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How much iron do you need?

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Men need 8 milligrams per day of iron. Women need 18 milligrams per day from ages 19 to 50 (27 grams if they're pregnant) and 8 milligrams from age 51 on (because they are no longer losing iron through menstruation).

SOURCES: Hillary M. Wright, MEd, RD, LDN, nutritionist, Dana Farber Cancer Institute, Boston. Marisa Moore, RD, spokeswoman, Academy of Nutrition and Dietetics. National Institute of Medicine. U. S. Department of Agriculture, Agricultural Research Service. National Academies Press: "Dietary Reference Intakes for Energy, Carbohydrate, Fiber, Fat, Fatty Acids, Cholesterol, Protein, and Amino Acids;" "Dietary Reference Intakes for Calcium, Phosphorus, Magnesium, Vitamin D, Fluoride;" "Dietary Reference Intakes for Thiamin, Riboflavin, Niacin, Vitamin B6, Folate, Vitamin B12, Pantothenic Acid, Biotin, and Choline;" "Dietary Reference Intakes for Vitamin C, Vitamin E, Selenium and Carotenoids;" "Dietary Reference Intakes for Vitamin A, Vitamin K, Arsenic, Boron, Chromium, Copper, Iodine, Iron, Manganese, Molybdenum, Nickel, Silicon, Vanadium, and Zinc;" and "Dietary Reference Intakes for Water, Potassium, Sodium and Chloride." National Institutes of Health Office of Dietary Supplements: "Iron" and "Vitamin D." Uptodate.com: “Patient information: High-fiber diet (Beyond the Basics),” Arnold Wald, MD.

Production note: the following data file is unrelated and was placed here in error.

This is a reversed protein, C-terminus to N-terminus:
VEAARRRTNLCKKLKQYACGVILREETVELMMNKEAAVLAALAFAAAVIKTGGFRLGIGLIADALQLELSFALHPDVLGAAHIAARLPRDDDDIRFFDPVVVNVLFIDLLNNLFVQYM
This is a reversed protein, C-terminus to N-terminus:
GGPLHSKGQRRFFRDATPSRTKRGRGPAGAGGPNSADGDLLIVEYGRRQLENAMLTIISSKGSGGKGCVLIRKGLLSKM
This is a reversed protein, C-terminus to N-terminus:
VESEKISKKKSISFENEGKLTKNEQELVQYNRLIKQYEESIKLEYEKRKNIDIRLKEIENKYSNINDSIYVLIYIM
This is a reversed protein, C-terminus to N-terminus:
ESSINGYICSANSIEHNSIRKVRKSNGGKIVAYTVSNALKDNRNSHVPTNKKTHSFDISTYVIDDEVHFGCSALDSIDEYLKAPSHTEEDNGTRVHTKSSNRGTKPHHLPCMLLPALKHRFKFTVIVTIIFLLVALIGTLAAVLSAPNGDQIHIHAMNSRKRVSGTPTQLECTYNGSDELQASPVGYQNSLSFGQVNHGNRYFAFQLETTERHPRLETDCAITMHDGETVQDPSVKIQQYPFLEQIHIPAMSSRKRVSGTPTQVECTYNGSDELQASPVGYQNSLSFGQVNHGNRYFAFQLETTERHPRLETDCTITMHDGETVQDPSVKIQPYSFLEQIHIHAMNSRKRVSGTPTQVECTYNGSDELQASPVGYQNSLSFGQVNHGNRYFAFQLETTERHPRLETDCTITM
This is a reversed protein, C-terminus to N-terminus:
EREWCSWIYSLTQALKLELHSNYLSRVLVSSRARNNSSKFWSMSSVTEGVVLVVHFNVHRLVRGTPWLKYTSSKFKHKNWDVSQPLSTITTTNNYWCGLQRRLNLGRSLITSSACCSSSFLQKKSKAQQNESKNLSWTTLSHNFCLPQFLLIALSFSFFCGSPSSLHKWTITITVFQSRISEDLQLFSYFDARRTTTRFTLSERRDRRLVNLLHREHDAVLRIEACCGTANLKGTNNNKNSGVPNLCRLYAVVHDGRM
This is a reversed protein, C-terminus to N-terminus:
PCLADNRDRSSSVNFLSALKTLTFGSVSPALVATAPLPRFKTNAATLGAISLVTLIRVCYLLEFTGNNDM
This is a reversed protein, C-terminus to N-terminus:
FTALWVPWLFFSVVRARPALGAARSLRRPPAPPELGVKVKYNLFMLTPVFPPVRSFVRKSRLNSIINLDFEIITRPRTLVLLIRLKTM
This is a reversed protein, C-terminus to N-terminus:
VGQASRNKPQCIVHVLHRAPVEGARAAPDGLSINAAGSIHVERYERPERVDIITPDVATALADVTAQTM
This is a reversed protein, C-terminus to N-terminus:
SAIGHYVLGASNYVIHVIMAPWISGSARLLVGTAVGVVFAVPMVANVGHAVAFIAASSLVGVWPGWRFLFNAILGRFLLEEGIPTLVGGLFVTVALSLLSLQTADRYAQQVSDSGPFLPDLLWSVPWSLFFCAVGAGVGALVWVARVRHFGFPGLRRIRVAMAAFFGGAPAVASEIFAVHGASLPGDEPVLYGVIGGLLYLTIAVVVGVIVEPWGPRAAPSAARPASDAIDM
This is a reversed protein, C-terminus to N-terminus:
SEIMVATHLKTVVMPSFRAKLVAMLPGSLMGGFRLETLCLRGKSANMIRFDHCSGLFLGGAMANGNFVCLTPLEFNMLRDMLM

Reviewed by Melinda Ratini on June 17, 2018

SOURCES: Hillary M. Wright, MEd, RD, LDN, nutritionist, Dana Farber Cancer Institute, Boston. Marisa Moore, RD, spokeswoman, Academy of Nutrition and Dietetics. National Institute of Medicine. U. S. Department of Agriculture, Agricultural Research Service. National Academies Press: "Dietary Reference Intakes for Energy, Carbohydrate, Fiber, Fat, Fatty Acids, Cholesterol, Protein, and Amino Acids;" "Dietary Reference Intakes for Calcium, Phosphorus, Magnesium, Vitamin D, Fluoride;" "Dietary Reference Intakes for Thiamin, Riboflavin, Niacin, Vitamin B6, Folate, Vitamin B12, Pantothenic Acid, Biotin, and Choline;" "Dietary Reference Intakes for Vitamin C, Vitamin E, Selenium and Carotenoids;" "Dietary Reference Intakes for Vitamin A, Vitamin K, Arsenic, Boron, Chromium, Copper, Iodine, Iron, Manganese, Molybdenum, Nickel, Silicon, Vanadium, and Zinc;" and "Dietary Reference Intakes for Water, Potassium, Sodium and Chloride." National Institutes of Health Office of Dietary Supplements: "Iron" and "Vitamin D." Uptodate.com: “Patient information: High-fiber diet (Beyond the Basics),” Arnold Wald, MD.  








 

Reviewed by Melinda Ratini on June 17, 2018

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What animal sources of iron can you add to your diet?

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